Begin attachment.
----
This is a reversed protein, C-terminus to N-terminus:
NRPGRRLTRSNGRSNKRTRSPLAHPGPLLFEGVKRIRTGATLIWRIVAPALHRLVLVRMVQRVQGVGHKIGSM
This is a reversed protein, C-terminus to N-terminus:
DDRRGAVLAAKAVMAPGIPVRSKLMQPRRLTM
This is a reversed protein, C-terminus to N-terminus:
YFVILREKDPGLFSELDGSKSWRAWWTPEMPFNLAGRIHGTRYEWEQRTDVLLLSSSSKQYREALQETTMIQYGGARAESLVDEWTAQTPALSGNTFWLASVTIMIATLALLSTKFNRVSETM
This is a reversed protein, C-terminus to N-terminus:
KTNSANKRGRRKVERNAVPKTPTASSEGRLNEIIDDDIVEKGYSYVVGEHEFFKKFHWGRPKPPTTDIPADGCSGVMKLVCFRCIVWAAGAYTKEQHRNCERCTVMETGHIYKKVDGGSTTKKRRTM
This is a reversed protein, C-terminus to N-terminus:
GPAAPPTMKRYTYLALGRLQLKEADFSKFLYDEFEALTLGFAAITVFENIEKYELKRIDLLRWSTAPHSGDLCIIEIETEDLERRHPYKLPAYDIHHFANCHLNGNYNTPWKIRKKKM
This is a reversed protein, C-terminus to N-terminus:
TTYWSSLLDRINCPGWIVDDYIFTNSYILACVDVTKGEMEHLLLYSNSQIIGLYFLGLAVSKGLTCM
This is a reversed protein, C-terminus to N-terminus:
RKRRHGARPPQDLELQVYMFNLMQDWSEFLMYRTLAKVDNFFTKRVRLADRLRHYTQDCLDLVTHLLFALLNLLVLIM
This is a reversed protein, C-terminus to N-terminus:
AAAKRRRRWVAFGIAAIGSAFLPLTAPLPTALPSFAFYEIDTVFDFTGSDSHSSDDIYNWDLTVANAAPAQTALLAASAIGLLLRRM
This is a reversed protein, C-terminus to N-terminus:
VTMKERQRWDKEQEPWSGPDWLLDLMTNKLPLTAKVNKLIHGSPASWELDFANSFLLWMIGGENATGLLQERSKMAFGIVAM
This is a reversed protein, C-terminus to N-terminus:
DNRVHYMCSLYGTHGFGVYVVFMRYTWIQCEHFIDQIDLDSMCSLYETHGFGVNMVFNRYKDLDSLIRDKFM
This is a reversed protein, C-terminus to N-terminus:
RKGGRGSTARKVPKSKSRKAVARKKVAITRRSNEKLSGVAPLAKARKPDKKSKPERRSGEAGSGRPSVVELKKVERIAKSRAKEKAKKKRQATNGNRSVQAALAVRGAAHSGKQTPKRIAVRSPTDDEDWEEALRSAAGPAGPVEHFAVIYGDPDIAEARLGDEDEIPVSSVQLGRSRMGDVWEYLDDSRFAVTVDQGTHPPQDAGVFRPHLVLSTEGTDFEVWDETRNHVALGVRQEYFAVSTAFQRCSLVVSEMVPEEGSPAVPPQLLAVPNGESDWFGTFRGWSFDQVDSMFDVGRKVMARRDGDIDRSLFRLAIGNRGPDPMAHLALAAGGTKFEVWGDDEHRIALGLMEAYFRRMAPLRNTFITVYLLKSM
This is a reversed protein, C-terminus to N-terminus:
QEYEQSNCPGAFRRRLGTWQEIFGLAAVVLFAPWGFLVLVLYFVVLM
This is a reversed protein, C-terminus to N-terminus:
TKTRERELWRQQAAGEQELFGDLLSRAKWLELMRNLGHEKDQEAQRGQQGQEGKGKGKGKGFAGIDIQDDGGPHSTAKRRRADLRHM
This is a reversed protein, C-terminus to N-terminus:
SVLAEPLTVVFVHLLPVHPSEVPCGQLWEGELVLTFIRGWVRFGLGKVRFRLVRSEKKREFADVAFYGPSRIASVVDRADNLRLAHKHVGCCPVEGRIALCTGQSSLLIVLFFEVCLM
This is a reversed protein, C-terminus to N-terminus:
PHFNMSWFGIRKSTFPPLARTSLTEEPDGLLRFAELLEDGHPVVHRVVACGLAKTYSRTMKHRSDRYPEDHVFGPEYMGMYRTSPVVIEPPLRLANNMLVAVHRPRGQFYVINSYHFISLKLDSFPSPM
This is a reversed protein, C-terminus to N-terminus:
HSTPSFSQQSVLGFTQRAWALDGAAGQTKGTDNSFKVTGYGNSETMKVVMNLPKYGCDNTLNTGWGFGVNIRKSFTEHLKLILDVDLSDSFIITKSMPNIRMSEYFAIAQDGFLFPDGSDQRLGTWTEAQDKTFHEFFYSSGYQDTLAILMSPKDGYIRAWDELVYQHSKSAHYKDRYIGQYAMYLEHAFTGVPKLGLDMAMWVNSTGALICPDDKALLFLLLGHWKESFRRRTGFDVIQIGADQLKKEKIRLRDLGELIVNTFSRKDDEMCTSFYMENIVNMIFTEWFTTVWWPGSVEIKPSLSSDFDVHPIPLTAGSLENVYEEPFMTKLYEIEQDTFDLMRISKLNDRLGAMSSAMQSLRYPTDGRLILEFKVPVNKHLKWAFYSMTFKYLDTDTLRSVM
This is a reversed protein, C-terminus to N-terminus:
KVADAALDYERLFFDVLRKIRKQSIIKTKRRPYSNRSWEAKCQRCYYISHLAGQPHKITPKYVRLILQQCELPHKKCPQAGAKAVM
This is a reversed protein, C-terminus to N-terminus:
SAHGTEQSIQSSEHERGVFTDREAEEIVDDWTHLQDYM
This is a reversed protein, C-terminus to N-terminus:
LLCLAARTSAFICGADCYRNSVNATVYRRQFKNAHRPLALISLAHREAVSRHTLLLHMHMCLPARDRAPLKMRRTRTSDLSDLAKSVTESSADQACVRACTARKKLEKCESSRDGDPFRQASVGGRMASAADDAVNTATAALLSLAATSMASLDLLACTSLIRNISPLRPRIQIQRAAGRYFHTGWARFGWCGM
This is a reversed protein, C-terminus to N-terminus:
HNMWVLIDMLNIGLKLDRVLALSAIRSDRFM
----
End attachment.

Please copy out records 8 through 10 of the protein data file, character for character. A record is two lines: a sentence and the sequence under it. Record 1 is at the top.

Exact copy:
This is a reversed protein, C-terminus to N-terminus:
AAAKRRRRWVAFGIAAIGSAFLPLTAPLPTALPSFAFYEIDTVFDFTGSDSHSSDDIYNWDLTVANAAPAQTALLAASAIGLLLRRM
This is a reversed protein, C-terminus to N-terminus:
VTMKERQRWDKEQEPWSGPDWLLDLMTNKLPLTAKVNKLIHGSPASWELDFANSFLLWMIGGENATGLLQERSKMAFGIVAM
This is a reversed protein, C-terminus to N-terminus:
DNRVHYMCSLYGTHGFGVYVVFMRYTWIQCEHFIDQIDLDSMCSLYETHGFGVNMVFNRYKDLDSLIRDKFM